By Peter Alagos/Business Reporter
Rather than downsizing workforce, companies could utilise ‘distance employment’ as an alternative solution to the effects of the global economic downturn, an expert has said.
Telework advisor Munther Zeidan told Gulf Times that distance employment ‘is gaining ground in Qatar’ through Taqat, a development programme sponsored by Qatar Charity and Islamic Development Bank aimed at empowering Arab talents through distance employment.
‘The programme starts as an Arab initiative but once the model has been established, even non-Arabs can also benefit from it,’ Zeidan explained on the sidelines of the reecent Bayt.com’s seminar ‘The Economic Downturn: Sourcing and Assessment Tools and Processes.’
Instead of ‘hiring and firing,’ Zeidan said Taqat encourages companies to practice ‘hiring and relocating’ or ‘hiring and wiring’ through distance employment.
‘Corporates can relocate employees in their home countries, executing their jobs remotely. Once the economy is recovering, they can be back. This includes an important message of values to the employees,’ he explained.
Zeidan said a market survey commissioned by Taqat revealed that ‘there is a very good perception for the idea’ in Qatar.
‘Those in the CEO or GM level have a deep interest in the idea, especially during this downturn period,’ he said, noting that distance employment could help companies save around 55% from ‘direct and indirect costs.’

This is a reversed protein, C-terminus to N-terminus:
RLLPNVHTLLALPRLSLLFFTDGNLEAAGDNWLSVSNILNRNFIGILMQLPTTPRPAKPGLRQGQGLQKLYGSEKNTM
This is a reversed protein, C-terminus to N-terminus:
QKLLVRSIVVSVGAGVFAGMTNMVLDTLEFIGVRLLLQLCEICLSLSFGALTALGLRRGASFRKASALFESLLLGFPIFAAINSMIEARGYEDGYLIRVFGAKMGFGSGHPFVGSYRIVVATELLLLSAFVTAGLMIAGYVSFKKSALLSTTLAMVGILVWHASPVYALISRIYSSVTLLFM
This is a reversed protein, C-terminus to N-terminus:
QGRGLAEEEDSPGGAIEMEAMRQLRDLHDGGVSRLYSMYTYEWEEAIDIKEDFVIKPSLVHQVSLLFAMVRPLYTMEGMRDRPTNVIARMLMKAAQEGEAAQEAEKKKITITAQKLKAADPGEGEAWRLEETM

‘Direct cost is the salary. Lower salaries could translate to around 40% in savings. Distance employment can help cut at least 15% in indirect cost like operational expenses, services, visas, utilities, and airfare, among others,’ said Zeidan, who clarified that the ‘low salaries’ offered in distance employment are 30% to 40% higher in the home country of the employee.
In Qatar, distance employment is applicable in the IT, Arabic content, engineering, and graphic design and multimedia industry, Zeidan said.
Citing a survey conducted by Ipsos, Zeidan said ‘administrative vacancies are widely needed, and can be done remotely even in Qatar’s oil and gas industry.’
‘Companies in Qatar can utilise distance employment, benefitting the employers. The country will also benefit from it because it reduces the load on infrastructure, health, roads, traffic, and the environment. There is stability in population percentage, and there is reduction in downsizing hassles especially during an economic downturn.
‘Some private sector companies in Qatar have already ‘teleworkers’ in the fields of IT and engineering and contracting. We are still in the pilot phase right now where around 100 people from multiple employers are engaged in the project on full-time, part-time, and project basis,’ he said.
He noted that in Saudi Arabia the telework initiative, which is sponsored by the government, empowered 11,523 female teleworkers in 2015, adding that Saudi Arabia’s Ministry of Labour is targeting 200,000 vacancies for ‘teleworkers’ or ‘distance employees’ in the next five years.
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